Inside Washington: Global unrest, fractured parties spell uncertain outlook

AFIA’s Constance Cullman on today’s dominating political issues and their potential impact on the 2024 election.

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Unprecedented weather events, global geopolitical conflicts, and a looming U.S. government shutdown have thrust Washington, D.C., into a state of chaos, said Constance Cullman, president & CEO of the American Feed Industry Association, at the Equipment Manufacturers Conference in Tucson, Arizona.

While initially projected to last mere weeks, Cullman said Russia’s ongoing invasion of Ukraine has wreaked havoc on global grain supply chains. Grain shipping costs out of the region have risen exponentially, threatening food security mainly for the poorest populations in the Middle East and North Africa.

“They are still trying to get grain out of Ukraine via other mechanisms,” Cullman said. “But it’s very expensive -- the cost through Poland is astronomical!”

Constance Cullman, president & CEO, American Feed Industry AssociationConstance Cullman, president & CEO, American Feed Industry AssociationAmerican Feed Industry Association

Meanwhile, the unprecedented surprise attack on Israel’s Gaza Strip on October 7 grabbed the world’s attention and was center stage at the Republican Presidential candidate debate on November 8. Amid pro-Palestine demonstrations on college campuses nationwide and in Washington, D.C., Cullman said the situation is as divisive for Republicans as it is for Democrats, as antisemitism exists among both parties.

Biden administration pressures

Going into an election year, Cullman said President Biden’s administration faces pressures on several fronts, including:

  • Preserving legislative gains in a fractured Congress
  • A fractured Democratic Party heading into a Presidential election
  • Sustaining support for Ukraine and Israel
  • Demonstrations in the U.S.
  • Immigration and growing pressures at the border
  • Sustained inflation
  • Hunter Biden’s indictment on federal firearms charges
  • Preventing a government shutdown by November 17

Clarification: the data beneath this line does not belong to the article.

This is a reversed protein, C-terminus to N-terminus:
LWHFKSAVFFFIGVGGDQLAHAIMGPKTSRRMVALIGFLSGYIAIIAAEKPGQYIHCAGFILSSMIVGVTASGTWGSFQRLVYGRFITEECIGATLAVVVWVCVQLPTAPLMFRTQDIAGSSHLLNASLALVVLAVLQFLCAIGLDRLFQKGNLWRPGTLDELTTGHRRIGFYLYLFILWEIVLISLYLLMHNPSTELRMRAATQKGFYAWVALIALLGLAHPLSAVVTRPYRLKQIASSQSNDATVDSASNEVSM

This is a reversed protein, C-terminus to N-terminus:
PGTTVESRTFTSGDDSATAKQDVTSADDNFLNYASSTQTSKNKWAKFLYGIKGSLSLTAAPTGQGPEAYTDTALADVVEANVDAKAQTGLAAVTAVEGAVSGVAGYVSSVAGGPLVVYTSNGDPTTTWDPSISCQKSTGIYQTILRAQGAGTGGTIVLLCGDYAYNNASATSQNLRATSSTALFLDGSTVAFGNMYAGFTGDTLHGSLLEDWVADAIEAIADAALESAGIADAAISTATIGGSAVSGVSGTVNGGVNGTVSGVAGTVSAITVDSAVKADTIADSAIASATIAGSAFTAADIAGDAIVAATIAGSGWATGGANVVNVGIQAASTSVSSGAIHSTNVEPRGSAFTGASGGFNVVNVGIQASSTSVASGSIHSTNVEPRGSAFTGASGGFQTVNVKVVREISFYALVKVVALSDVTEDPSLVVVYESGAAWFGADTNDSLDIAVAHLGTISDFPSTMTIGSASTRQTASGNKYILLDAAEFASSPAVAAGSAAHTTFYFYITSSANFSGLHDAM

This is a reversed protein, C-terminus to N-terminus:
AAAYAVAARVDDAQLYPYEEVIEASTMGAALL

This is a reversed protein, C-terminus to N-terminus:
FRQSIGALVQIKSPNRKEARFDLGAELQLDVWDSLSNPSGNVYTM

Furthermore, President Biden’s ratings haven’t been positive since August 11. The latest data reported by FiveThirtyEight showed a 55.7% disapproval rating for the president.

“It was never high,” Cullman said. “He was elected because he was seen as predictable, a steady hand – but it’s not in the right direction, according to most Americans.”

2024 election predictions

Former president and hopeful 2024 Republican presidential nominee Donald Trump, however, has a favorability rate of 40.9% with an unfavorable rating of 54.5%, according to FiveThirtyEight.

Cullman said Trump refraining from participating in Republican presidential debates has aided his favorability ratings. His steepest competition, based on the November 8 debate, remains Ron DeSantis, Florida’s former governor,  and Nikki Haley, South Carolina’s former governor.

Cullman characterized the November 7 election as a good night for Democrats. Democrat Andy Beshear won the gubernatorial reelection in Kentucky, Democrats won a key Pennsylvania Supreme Court race, came within five points of defeating Republican Gov. Tate Reeves in Mississippi, and Ohio passed a constitutional right to abortion.

Even so, none of the races were an up or down decision for President Biden or former President Trump. Cullman predicted President Biden will withdraw as the Democratic presidential nominee for 2024 closer to the election, giving other visibly engaged Democrats -- like California Gov. Darin Newsom -- an opportunity to secure the party’s nomination. She also predicted voter turnout in 2024 will decline from the last election and that Democrats will retake the House of Representatives.

The 2023 Equipment Manufacturers Conference was held at Omni Tucson National in Tucson, Arizona, November 8-10. Organized by AFIA's Equipment Manufacturers Committee, the yearly gathering focuses on informing the feed industry's equipment sector about present issues and trends. Participants encompass equipment manufacturers, installers, contractors, and users from the feed manufacturing sector. Additionally, the event generates scholarship funds, which are subsequently distributed through the Institute for Feed Education and Research (IFEEDER).

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